Regulatory capacity crunch?

This year could turn out to be a lucrative one for lawyers in the pension and investment sectors. Deciphering Brexit implications, ensuring compliance with IORP II and localised rulebook changes potentially coming to Ireland, the Netherlands and the UK (among others) will all keep the legal profession busy for years.

On the other side of this equation sit the regulators, and it is here where there are capacity questions. The IORP directive alone has introduced new flexibilities, limitations and even new pension vehicles in some countries, with the onus on national regulators to enforce compliance and report back to European supervisors. See pages 10-11 for a rundown of how IORP II has – or hasn’t – been implemented across the EU.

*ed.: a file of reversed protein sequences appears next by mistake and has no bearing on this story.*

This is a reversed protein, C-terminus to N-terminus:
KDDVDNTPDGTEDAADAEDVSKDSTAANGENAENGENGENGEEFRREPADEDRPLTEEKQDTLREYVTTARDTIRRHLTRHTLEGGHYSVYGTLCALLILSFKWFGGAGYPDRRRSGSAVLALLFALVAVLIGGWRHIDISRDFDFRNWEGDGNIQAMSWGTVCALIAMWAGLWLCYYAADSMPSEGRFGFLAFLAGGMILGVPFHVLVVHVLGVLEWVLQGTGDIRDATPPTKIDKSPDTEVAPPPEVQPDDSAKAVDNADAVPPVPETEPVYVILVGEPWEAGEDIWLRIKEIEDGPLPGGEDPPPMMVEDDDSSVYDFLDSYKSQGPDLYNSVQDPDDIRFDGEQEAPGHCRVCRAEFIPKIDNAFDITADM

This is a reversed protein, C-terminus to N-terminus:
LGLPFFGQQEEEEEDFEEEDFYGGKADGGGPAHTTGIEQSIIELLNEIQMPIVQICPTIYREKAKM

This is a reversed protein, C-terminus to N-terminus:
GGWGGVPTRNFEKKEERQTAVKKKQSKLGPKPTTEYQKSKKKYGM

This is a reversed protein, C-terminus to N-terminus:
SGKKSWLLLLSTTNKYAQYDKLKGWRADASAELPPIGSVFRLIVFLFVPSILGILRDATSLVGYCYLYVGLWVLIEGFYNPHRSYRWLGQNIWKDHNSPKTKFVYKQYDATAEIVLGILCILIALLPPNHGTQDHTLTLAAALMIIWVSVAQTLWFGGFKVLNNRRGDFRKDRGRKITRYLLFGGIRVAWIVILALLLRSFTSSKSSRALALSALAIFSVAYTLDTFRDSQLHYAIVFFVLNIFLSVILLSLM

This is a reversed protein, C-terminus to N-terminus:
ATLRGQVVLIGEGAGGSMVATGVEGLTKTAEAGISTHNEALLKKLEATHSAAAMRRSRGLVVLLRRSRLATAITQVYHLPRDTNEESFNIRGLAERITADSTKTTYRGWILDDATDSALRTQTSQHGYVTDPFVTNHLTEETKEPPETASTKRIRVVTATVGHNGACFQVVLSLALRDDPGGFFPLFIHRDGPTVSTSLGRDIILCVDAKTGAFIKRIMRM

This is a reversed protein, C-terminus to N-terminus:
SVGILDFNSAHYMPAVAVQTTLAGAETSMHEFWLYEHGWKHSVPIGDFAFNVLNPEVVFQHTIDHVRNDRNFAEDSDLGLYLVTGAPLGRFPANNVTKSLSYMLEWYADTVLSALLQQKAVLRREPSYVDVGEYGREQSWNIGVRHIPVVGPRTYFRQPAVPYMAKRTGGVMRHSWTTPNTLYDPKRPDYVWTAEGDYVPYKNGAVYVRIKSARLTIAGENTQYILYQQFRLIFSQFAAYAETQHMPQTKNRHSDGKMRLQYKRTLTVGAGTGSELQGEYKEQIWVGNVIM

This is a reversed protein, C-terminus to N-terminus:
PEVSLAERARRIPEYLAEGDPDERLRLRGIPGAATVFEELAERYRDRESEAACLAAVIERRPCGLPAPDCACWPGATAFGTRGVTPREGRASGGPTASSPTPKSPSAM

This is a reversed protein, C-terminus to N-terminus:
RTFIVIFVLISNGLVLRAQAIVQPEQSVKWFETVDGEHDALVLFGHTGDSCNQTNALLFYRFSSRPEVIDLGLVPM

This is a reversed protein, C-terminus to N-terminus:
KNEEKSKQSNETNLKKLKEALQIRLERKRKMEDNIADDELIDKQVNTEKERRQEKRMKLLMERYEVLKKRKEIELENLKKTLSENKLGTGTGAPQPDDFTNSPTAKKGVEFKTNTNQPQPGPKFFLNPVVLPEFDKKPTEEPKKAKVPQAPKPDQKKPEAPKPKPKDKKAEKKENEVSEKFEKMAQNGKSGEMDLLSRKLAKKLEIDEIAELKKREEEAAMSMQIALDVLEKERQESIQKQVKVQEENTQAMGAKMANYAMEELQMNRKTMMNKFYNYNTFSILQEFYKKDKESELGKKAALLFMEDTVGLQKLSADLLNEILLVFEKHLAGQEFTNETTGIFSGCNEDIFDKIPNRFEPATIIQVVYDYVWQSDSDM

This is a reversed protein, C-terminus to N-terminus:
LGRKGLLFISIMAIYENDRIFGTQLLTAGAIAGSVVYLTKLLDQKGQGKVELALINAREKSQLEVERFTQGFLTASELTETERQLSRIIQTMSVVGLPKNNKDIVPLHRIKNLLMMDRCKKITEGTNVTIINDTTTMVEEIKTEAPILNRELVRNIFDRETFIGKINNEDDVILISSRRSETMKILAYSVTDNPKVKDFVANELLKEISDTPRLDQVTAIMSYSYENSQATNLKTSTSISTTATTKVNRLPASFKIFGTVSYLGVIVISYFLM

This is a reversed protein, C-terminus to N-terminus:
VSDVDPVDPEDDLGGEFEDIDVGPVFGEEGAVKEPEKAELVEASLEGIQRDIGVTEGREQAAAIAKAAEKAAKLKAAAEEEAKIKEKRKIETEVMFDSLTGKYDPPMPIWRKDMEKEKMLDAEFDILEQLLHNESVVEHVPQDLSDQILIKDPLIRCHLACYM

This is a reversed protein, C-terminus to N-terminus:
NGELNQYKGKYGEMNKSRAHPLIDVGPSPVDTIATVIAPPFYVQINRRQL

Capacity to enforce new rules is a particular issue in the UK. Often seen as ahead of the game on regulation and oversight, the UK’s regulators are facing a substantial increase in workload this year. Brexit – whatever form it eventually takes – will pose its own challenges, but the Pensions Regulator (TPR) and Financial Conduct Authority both face significant additional pressures. 

Among the items on the UK agenda are: a new authorisation regime for auto-enrolment providers, emerging commercial consolidation vehicles, potentially more stringent funding requirements, pension fraud work, and new rules emerging from the review of fiduciary managers and consultants. Of those, only auto-enrolment was mentioned in TPR’s annual report when explaining the projected 13.7% increase in its budget between 2018 and 2020. 

When rolling out amendments and additions to rulebooks, EU and national lawmakers must consider the added pressure this will put on their regulators. More rules with no more money or resources to enforce them will inevitably weaken enforcement and negate the impact of requirements designed to protect savers and pensioners.

Nick Reeve, News Editor

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